Education for building climate hazard resilience in Rwanda

This project explored the links between education, climate action and sustainable communities. It aimed to understand current gaps in formal education provision around climate-related challenges on lives and the economy in rural Rwanda.  The project worked with different stakeholders (vulnerable farmers from Rwanda’s Eastern Province, school teachers, faith leaders, CSOs, and other partners in the environment sector) in assessing the extent to which climate change education, as articulated and used in higher learning institutions, is contextualized to the farmers’ understanding and intake; to assess the knowledge, understanding and practices of the vulnerable farmers on climate hazards resilience and, to empower vulnerable populations for climate hazards resilience building.  

 One of the keys finding in the research was that farmers have basic knowledge on climate change but have no adaptive capacity to reduce the risks.  Environmental policies at higher policy level were well designed but lacked proper implementation and community understanding at community level for sustainability. It became evident that climate change and environmental policies are well-articulated at the policy level but lack the proper understanding and uptake at community level.  

Discussions with the partners revealed that they had the basic knowledge of climate change and climate information services.  A very high percentage (87.5%) received weather forecasts but did not have the ability to use the forecast to make appropriate farming decisions. Because they were not able to match on the onset of rains with planting periods or the total amount of rainfall with the choice of seeds to plant, farmers would not only lose yields but also conflict would arise in some communities.  Partners reported that they never knew that planting on different days can result in significant differences in germination rates and yield and as a result some farmers blamed their neighbors for bewitching their gardens. The project is ending at at time when partners have started using climate information for early land preparation, when to plant, selection of seeds for planting based on the amount of rain expected in the season, knowing the planting season, and planning daily farm activities based on daily weather forecasts.  In addition, other climate smart practices were being implemented such as mulching, water harvesting, storing fodder and other measures to reduce the effects of extreme climate conditions such as strong winds and floods.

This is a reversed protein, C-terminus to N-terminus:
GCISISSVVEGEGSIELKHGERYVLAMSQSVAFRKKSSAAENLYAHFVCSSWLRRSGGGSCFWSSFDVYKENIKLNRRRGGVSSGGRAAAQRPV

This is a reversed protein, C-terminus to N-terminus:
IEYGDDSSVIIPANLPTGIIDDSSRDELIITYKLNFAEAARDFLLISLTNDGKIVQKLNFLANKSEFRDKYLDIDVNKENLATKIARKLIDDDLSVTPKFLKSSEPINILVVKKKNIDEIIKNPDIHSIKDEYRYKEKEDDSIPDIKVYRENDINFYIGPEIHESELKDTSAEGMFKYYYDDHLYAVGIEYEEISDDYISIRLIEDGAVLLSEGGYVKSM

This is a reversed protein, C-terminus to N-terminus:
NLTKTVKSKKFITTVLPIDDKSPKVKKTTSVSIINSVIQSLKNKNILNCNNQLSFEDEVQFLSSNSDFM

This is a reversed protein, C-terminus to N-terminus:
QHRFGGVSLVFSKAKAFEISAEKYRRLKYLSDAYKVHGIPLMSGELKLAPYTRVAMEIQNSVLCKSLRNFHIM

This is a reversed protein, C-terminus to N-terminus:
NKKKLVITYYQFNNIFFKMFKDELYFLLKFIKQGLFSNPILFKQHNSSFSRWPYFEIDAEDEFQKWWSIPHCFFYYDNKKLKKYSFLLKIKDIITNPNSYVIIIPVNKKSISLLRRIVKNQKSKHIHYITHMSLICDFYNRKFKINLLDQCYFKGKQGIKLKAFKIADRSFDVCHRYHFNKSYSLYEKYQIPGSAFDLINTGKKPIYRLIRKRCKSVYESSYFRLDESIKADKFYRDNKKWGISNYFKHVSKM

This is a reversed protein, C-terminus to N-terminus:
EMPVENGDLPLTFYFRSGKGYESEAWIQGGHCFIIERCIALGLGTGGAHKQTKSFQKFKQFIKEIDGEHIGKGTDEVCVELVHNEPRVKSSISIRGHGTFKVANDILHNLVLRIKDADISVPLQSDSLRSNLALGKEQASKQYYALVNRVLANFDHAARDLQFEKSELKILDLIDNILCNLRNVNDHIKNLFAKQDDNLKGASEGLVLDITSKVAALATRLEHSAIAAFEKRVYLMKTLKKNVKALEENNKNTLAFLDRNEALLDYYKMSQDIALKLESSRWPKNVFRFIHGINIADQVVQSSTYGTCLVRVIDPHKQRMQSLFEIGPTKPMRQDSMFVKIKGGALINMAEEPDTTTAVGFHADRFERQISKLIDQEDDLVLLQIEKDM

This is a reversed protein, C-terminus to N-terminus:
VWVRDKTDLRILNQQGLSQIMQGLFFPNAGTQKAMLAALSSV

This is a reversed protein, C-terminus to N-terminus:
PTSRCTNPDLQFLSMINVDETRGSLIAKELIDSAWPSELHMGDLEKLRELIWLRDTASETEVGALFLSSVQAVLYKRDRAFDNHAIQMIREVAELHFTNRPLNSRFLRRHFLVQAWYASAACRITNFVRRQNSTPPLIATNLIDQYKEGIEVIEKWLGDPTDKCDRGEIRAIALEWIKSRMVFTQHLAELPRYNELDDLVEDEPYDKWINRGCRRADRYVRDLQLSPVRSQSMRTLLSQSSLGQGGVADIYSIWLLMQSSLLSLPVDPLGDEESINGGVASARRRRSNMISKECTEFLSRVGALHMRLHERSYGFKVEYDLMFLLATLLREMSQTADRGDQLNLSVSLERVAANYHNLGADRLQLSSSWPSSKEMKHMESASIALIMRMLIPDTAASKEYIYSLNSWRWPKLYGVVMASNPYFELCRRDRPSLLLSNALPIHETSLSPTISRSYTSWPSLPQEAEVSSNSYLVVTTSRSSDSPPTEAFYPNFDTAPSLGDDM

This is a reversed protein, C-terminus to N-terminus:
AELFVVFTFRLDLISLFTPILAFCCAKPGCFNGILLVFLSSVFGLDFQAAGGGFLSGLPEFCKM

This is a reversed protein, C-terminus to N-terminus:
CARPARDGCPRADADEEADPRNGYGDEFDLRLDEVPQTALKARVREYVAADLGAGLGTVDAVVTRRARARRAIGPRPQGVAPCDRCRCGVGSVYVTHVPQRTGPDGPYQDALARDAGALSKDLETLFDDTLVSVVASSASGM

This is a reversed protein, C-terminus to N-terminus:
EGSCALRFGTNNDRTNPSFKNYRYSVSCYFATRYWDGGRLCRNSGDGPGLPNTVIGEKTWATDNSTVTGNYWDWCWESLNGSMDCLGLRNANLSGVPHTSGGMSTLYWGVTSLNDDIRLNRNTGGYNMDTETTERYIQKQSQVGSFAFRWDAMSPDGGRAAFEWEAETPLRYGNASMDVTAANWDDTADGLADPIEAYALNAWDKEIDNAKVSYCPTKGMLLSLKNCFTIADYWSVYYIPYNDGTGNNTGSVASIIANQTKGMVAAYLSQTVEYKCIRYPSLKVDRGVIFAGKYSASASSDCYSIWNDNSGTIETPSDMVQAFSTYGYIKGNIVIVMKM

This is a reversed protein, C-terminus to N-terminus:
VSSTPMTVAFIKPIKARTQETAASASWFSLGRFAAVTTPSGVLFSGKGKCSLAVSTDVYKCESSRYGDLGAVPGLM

Through field observation, there was shown to be a significant difference between farms with planting based on climate information (they highly promised high yields) compared to those planted without using on climate information (promised low harvest). Partners were tremendously hopeful of harvesting high yields due to farming basing on the project capacities received.  However, there were cases where partners followed the weather forecasts but the outcome was different. For example, there was a big mismatch between the forecasted onset and the actual timing of rains.   


  1. We recommend for additional interventions to increase the number of partners with climate hazards resilience capacities. 
  1. Mandated government institutions like the Rwanda Water Board should facilitate water harvesting through provision and construct dam sheets that harvest water for irrigation purposes. 
  1. Increasing trust of the climate information through provision of accurate location and context specific weather forecasts for each local entity (micro climate/weather information). 
  1. Increasing climate information accessibility to a large audience of farmers other than through increasing airtime on radio and TV would bring sustainable results in building climate resilience. 
  1. Trained local community leaders should be given support to enable them play a key role in building adaptive capacities of vulnerable households. 
Key Themes:
Climate Action
Sustainable Livelihoods
Location: rwanda
Principal Investigator: Livingstone Byandaga
Co-Investigators: Faustin Vuningoma, Patrick Gatsinzi
Host Organisation: Rwanda Climate Change and Develoment Network
Partners: Rwanda Meteorology Agency
Duration: 12 months